If you have asked yourself how can I reduce cloud computing costs, our guide to eliminating cloud waste should help you identify areas in which savings can be made. We not only aim to save your business money, but also time and concerns about governance and security. First, however, a quick explanation of how cloud waste occurs.
Cloud waste is usually a result of the over-enthusiastic deployment of resources in the cloud—both in terms of the number of resources and their configurations. Frequently, businesses—used to the sunk costs of on-premises IT environments—have added a little “wiggle room” in their provisioning to allow for future demand, and continued to pay for unused capacity when demand has failed to materialize.
The same psychology (the sunk costs of on-premises IT infrastructures) has led to resources being left running when they are not being used. It has been estimated that 44% of workloads are non-production workloads such as those used in quality assurance, development, testing, and staging, while a further 15% of cloud computing costs is accounted for by duplicated and no longer required resources.
Not all cloud waste is attributable to over-provisioning and leaving resources running when they are not being used. Some occurs due to decreases in demand, a build-up of old snapshots, or storage volumes failing to delete when an instance is terminated. All of these scenarios can be addressed quickly and easily using a cloud management platform to reduce cloud computing costs and optimize performance.
Rightsizing is the process of identifying incorrectly-provisioned resources and reconfiguring them to their optimum levels. The easiest way to do this is by allowing a cloud management platform to conduct a discovery of your cloud resources, analyze them, and make recommendations about their correct configurations based on usage data obtained from a monitoring service such as AWS CloudWatch.
The process also identifies duplicated and no longer required “zombie” resources, old snapshots, and unattached storage volume that can be terminated, as well as instances that could be placed into a less expensive pricing plan (for example AWS Reserved Instances) and data that is infrequently accessed that could be moved into IA storage or archived. It also identifies under-provisioned resources that can be rightsized upwards in order to improve their performance.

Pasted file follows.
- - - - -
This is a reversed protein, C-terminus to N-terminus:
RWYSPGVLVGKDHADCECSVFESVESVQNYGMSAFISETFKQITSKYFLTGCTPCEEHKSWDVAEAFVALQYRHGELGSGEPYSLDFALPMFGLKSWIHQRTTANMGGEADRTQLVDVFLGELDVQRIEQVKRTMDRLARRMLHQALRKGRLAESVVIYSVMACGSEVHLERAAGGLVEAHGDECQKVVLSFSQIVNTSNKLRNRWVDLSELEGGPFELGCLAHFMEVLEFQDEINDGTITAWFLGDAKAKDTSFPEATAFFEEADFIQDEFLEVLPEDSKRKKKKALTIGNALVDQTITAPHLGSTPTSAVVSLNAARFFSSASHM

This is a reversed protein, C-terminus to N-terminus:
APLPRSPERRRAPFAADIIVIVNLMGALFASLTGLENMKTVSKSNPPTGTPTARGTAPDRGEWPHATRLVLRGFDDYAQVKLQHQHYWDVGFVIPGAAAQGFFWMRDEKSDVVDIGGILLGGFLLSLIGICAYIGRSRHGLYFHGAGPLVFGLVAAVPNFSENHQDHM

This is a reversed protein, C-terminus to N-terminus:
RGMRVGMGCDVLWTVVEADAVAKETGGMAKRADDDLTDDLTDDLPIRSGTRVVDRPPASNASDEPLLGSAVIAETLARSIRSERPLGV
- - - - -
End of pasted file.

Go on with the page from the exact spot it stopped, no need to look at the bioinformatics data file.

How much you will reduce cloud computing costs is subject to the volume of resources your business has deployed in the cloud and how they were configured on launch. If the estimates are correct that 55% of resources deployed in the public cloud are not correctly sized for their workloads, the savings could be significant.
Switching off resources used for non-production workloads is one of the best ways to reduce cloud computing costs, and there are several ways in which this can be achieved—manually through the cloud provider's portal, by writing scheduling scripts or by automating the scheduling process—usually one of the features on a cloud management platform.
Of the three ways, automating the scheduling process is the most cost-efficient. Developers can forget to manually switch resources off, and scheduling scripts can cost a lot to write and maintain depending on the number of resources you use for non-production workloads and the variety of schedules you want to apply, whereas the scheduling process can be automated with the click of a mouse.
On a typical schedule of “on” between 8:00 a.m. and 8:00 p.m. Monday to Friday, businesses save nearly 65% of the cost of deploying non-production workloads in the cloud. If your business works in irregular patterns or developers need to access their development instances at irregular times, automated scheduling software is sufficiently flexible that schedules can be quickly and easily interrupted.
Being able to reduce cloud computing costs is usually straightforward with the right tools. Maintaining the cost reduction often isn't. For this reason, many businesses are evaluating cloud management platforms with policy-driven automation. These platforms allow you to create rules (“policies”) about what actions should be taken when certain events occur. For example, policies can be created to:
Policy-driven automation saves you time keeping on top of your cloud cost reduction attempts and helps with governance and security too. Policies can be created that alert you to access control violations and suspicious activity such as log-ins from unrecognized IP addresses. In conclusion, there are a number of ways in which you can reduce cloud computing costs. Achieving these with the help of a cloud management platform has secondary benefits in relation to performance, governance and security.